Hi everyone! My name is Jenny Dang and I will be a junior at Penn State majoring in Nutritional Sciences with a focus in Community Nutrition and Food Security in addition to minoring in International Agriculture and Environmental Inquiry. At Penn State I am involved in UNICEF, The Student Nutrition Association, and the Student Sustainability Advisory Council. In my free time I enjoy exploring Pittsburgh, practicing yoga, going to concerts, cooking, and painting.
My career goals include becoming a Registered Dietitian and working in public health and community development. I believe it is essential to build a connection between these two things in order to alleviate food deserts and reduce health disparities. Some issues that revolve around this topic stem from the complex cycle between poverty, food insecurity and hunger, poor development and low productivity. Creating programs, policies, and goals towards breaking the cycle would ultimately improve community health.
This summer, I am an intern at the YMCA in the Hilltop Community, which is comprised of eleven City of Pittsburgh neighborhoods and a borough. The center provides youth a safe and nurturing environment that drives on bridging the technology gap. By providing resources for the youth to imagine, design, and create, they are able to tinker and build grit – which is something the staff and volunteers value. Last year, a group of 15 kids who at first had no idea how to turn on a computer constructed a touch-screen computer kiosk from scratch!
My main responsibility at the Hilltop YMCA is leading the Summer Food Service Program. SFSP is one of the many programs in America’s food and nutrition safety net that works to achieve food security for all Americans. During the school year, many children receive free or reduce-priced meals through the School Breakfast and National School Lunch Program. However, these programs end when school ends. This leaves many children at risk for hunger, which can hinder their physical and cognitive development and make them more vulnerable to illness and other health issues (see the research here!)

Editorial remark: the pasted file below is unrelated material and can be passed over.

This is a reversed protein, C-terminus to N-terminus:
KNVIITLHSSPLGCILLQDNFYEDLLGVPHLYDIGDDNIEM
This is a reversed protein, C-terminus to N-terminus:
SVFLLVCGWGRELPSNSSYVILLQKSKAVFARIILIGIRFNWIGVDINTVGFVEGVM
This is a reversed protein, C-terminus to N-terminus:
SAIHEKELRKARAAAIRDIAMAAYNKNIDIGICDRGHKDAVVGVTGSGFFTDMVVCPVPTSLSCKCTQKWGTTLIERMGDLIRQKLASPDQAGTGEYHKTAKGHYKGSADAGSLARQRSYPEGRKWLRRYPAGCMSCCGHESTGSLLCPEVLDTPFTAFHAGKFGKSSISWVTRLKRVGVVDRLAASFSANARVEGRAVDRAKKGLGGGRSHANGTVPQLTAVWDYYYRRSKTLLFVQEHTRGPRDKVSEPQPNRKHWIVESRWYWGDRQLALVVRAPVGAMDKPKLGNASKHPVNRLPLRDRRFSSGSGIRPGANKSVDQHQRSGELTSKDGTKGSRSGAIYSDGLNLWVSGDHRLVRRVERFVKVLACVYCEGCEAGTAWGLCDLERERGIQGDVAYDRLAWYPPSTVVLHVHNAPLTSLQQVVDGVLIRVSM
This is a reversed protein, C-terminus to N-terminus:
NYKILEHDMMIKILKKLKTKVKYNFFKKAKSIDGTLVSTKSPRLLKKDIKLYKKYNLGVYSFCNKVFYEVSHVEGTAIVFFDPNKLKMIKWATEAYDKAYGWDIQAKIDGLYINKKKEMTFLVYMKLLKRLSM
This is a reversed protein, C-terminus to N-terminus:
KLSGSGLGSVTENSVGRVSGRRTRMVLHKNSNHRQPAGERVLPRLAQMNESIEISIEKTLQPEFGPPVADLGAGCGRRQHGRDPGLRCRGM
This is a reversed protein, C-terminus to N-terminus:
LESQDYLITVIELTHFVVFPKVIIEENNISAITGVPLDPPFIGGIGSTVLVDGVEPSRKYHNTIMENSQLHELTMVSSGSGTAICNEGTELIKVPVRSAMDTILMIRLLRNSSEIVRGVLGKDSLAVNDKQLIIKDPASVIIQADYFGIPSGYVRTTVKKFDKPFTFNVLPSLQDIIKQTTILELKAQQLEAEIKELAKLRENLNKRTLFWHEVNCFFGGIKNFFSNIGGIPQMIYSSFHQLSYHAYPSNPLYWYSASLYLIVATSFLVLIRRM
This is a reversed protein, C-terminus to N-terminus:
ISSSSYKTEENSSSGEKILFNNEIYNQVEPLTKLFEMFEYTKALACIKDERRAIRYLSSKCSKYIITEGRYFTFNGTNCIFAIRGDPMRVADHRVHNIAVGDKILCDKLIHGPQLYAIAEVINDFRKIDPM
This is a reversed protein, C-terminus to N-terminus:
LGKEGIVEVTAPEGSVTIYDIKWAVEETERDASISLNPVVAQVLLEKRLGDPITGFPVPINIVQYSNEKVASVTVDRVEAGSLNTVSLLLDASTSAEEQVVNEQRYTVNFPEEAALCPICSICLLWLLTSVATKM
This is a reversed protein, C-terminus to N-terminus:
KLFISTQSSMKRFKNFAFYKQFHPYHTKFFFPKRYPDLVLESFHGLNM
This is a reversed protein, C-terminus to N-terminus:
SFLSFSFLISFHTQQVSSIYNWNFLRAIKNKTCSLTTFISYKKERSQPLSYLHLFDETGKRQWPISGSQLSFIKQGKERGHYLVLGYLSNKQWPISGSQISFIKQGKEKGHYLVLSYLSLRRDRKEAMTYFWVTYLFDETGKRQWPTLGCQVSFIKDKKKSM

Thus, SFSP was created through the Food and Nutrition Service, an agency of the U.S. Department of Agriculture, to fill the hunger gap. The program provides children in low-income areas free, nutritious meals and snacks. Having this food security helps them get the nutrition they need to learn, play, and grow in the summer months.
The meals usually consist of a sandwich, a fruit or vegetable, juice, and chocolate milk. To reduce food waste, the kids place what they don’t want on a sharing table, which other kids can have.
Aside from the structured daily agendas that include computer classes, lessons on creative writing, and art workshops, the kids are allowed to play games at designated times. On any given day, one can find the kids racing each other on Mario Kart, building houses on Minecraft, jamming out to Eye of the Tiger on Rockband, and laughing at Apples to Apples.
After learning about programs and policies related to nutrition education and disseminating nutrition information, I am really excited to take the knowledge and skills I gained in those courses and implement my ideas.
Stay tuned to see the kids learn how to make healthy snacks, create videos about food, and grow vegetables at the community garden!